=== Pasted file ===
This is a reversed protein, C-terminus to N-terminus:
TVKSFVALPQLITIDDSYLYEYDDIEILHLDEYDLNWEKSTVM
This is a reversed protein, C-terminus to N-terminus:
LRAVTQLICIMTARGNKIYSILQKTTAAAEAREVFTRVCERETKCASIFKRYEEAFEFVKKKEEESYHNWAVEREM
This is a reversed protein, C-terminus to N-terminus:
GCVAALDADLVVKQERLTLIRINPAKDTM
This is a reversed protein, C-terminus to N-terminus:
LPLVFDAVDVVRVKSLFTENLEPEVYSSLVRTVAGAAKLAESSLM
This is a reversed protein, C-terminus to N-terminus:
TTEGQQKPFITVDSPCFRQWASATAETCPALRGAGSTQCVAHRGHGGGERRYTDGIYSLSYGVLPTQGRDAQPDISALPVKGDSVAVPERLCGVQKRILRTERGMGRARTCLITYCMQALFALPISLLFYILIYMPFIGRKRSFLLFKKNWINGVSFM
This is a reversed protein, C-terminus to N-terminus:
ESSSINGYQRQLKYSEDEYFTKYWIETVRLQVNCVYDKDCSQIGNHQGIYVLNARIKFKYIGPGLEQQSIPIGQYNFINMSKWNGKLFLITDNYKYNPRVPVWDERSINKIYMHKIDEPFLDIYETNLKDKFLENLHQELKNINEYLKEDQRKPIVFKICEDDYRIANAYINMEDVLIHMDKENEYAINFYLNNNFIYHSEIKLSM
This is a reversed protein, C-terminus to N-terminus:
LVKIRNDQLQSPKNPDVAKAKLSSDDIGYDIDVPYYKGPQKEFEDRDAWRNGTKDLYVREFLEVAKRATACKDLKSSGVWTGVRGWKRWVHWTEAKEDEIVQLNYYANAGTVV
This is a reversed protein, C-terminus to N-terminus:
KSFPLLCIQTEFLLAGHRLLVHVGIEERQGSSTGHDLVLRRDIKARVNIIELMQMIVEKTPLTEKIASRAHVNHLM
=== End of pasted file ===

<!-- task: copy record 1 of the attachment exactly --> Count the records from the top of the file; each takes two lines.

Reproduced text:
This is a reversed protein, C-terminus to N-terminus:
TVKSFVALPQLITIDDSYLYEYDDIEILHLDEYDLNWEKSTVM